A couple of weeks ago, the topic of Muslim women in SL came up in the SLED list. Somebody was interested in how Muslim women from more traditional cultures were using SL and how their SL lives might reflect back into their RL lives and vice versa. I had several English students from the Middle East in my SL course and know some others from the Muslim community in SL, so I replied to the request. Several other educators who read this message contacted me to ask whether they and their students could meet me and other Muslim women in SL to talk about their lives and career choices and how similar or different they are in SL and in RL, what Islam means to them and why they wear hijab (the Muslim headscarf) in RL and/or in SL. I thought this was a great opportunity for my former students to practise their English with an authentic task and a topic that I knew would interest them. So, I asked and they agreed to meet with the educators and their students.

SL meeting 16 March 2009_001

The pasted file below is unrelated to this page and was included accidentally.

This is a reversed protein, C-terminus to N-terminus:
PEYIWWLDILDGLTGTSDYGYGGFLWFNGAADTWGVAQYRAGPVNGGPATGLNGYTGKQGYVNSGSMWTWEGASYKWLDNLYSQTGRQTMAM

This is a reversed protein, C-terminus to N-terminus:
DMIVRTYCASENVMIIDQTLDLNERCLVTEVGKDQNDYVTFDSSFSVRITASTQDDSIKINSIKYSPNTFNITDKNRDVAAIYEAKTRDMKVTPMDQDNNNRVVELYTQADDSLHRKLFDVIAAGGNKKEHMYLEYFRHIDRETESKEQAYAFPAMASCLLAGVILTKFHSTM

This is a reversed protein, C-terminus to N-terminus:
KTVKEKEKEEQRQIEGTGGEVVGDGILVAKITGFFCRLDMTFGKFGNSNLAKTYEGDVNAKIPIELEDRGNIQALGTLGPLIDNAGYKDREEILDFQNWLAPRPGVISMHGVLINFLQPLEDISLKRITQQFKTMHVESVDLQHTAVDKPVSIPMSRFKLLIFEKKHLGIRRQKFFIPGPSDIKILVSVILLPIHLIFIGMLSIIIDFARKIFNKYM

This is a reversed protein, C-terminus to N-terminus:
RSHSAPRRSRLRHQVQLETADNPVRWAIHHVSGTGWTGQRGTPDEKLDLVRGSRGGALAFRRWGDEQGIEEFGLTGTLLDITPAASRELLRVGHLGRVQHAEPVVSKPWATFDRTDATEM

The first of these meetings with a professor at a university in the US and her Spirituality and Human Behaviour students took place today. Unfortunately, none of her students logged in with their avatars but the professor’s screen was projected so that all students could follow the conversation and ask questions through their professor. There were around 6 Muslim women from the US, Egypt, Syria, UAE and Qatar, and I, of course 🙂 We also had a lady who was not Muslim but dressed like one because she was interested in Islam and a lady from France who was also not a Muslim but belonged to the same Muslim community (Ummah of Noor) which is open for everybody to join. The meeting took place on the Islamonline dot net SIM which shows a replica of the Al-Haram and the Ka’bah in Makkah, the holiest place for Muslims. The meeting officially lasted one hour and the conversation was extremely lively.